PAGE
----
Catatumbo, the everlasting storm

04 junio 2007


The mysterious “Relámpago del Catatumbo” (Catatumbo lightning) is a unique natural phenomenon in the world. Located on the mouth of the Catatumbo river at Lake Maracaibo (Venezuela), the phenomenon is a cloud-to-cloud lightning that forms a voltage arc more than five kilometre high during 140 to 160 nights a year, 10 hours a night, and as many as 280 times an hour.


This almost permanent storm occurs over the marshlands where the Catatumbo River feeds into Lake Maracaibo and it is considered the greatest single generator of ozone in the planet, judging from the intensity of the cloud-to-cloud discharge and great frequency. The area sees an estimated 1,176,000 electrical discharges per year, with an intensity of up to 400,000 amperes, and visible up to 400 km away. This is the reason why the storm is also known as the Maracaibo Beacon as light has been used for navigation by ships for ages.


In 1595 sir Francis Drake tried to attack the city of Maracaibo but the local defence caught sight of his ships thanks to the light from the storm. It is also said that Catatumbo lightening gave Almirante Padilla victory over the Spanish float during the independence war, on july 24 1823.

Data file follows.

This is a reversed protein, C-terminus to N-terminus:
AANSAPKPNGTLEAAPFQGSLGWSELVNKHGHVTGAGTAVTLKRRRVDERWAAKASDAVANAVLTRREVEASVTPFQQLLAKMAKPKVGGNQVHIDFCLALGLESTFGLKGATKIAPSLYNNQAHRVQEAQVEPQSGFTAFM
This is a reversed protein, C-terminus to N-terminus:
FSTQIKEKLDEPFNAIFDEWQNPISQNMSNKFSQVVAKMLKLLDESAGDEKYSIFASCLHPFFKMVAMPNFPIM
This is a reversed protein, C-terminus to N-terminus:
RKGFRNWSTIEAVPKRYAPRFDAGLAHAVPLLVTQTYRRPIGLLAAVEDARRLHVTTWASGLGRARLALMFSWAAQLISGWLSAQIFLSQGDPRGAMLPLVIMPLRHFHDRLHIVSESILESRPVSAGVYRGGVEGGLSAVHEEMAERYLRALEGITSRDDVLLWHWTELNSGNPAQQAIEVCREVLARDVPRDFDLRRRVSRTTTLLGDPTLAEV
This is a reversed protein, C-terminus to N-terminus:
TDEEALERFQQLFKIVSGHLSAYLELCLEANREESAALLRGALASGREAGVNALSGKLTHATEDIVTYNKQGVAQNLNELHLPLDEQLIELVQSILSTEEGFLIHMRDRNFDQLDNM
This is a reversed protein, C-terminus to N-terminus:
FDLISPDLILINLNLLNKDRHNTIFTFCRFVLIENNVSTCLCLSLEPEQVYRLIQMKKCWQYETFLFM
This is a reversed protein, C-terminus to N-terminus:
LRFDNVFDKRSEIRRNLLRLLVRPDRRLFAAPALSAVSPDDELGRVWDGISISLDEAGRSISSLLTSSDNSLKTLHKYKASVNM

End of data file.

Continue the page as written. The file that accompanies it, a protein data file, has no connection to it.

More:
The collision with the winds coming from the Andes Mountains causes the storms and associated lightning, a result of electrical discharges through ionised gases, specifically the methane created by the decomposition of organic matter in the marshes. Being lighter than air, the gas rises up to the clouds, feeding the storms.


Some local environmentalists hope to put the area under the protection of UNESCO, as it is an exceptional phenomenon, the greatest source of its type for regenerating the planet's ozone layer.


Thank you Joan!


More info and sources: 1, 2, 3, 4, 5

7 Respuestas (Deja un comentario)

  1. Adam dijo...
  2. Amazing!
    Your blog is excellent! Thankyou for making it available in English!

  3. aberron dijo...
  4. Thank you, friend :)

  5. Avi Abrams dijo...
  6. Amazing... thank you for uncovering this.

  7. alan dijo...
  8. Gracias por publicar mis photos del relampago del Catatumbo.Favor incluir el Copyright al primer y tercer photo a nombre de Alan Highton.Gracias

  9. Anónimo dijo...
  10. No os conocía os acabo de incluir en mis favoritos.
    Fabiola

  11. Chris dijo...
  12. FYI: Ozone from the lightning storms cannot help regenerate the ozone layer. The ozone layer is in the stratosphere, where sunlight continuously generates ozone. The reason there is a hole is that the ozone is destroyed more quickly than it is made.

  13. aberron dijo...
  14. Thank you, Chris. I corrected that point in the Spanish version but forgot to do the same here. Fixed!